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The Importance Of Education On Bloodborne Pathogens

22 Nov 2019 11:13 AM | Justin Queen

Bloodborne pathogens are micro-organisms that transmit serious illness and diseases. These diseases include, but are not limited to, HBV (Hepatitis B Virus) and HIV (Human Immunodeficiency Virus). These diseases are not visible to the human eye, and may be contracted in any environment with substantial risk of Blood-borne Pathogen exposure, such as hospitals. Properly educating staff on the risks of these diseases is the first step to prevention.

Most likely methods of contact with these viruses, that many may be first unaware of, include but are not limited to; garbage, laundry, and cleaning up after sick personnel. As such, staff should be educated on proper approaches to handling task that may render potential exposure hazards. Garbage should never be manually compressed, as needles or sharp infectious material could potentially stab or cut the person, potentially causing exposure. Laundry that is infected with bodily fluids should always be treated as highly dangerous and bagged and labeled separately in an orange or red bag marked bio-hazard. When cleaning up after an individual who is ill, especially if there is vomit or other bodily fluids, the cleaner must take the utmost caution to avoid spraying/splattering chemicals that may spread the infected environment.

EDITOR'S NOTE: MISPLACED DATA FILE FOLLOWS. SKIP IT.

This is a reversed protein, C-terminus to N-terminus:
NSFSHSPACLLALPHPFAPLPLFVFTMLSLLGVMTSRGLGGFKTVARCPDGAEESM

Staff should also receive HBV Vaccination within 10 days of receiving an assignment that has a high risk of Bloodborne pathogen exposure. All job sites with this potential risk of exposure are required to have a written exposure control plan that must be updated annually. A copy must be distributed to any staff at their request. In the event a staff member is exposed to potential pathogens they should inform their employer and also consult a doctor immediately. Also in the event of exposure, an employer is required to maintain records of the incident for a minimum of 3 years.

By following these steps to educate and inform staff and employees, we can mitigate the risk of infection and spread of disease.

Learn more about bloodborne pathogens here.


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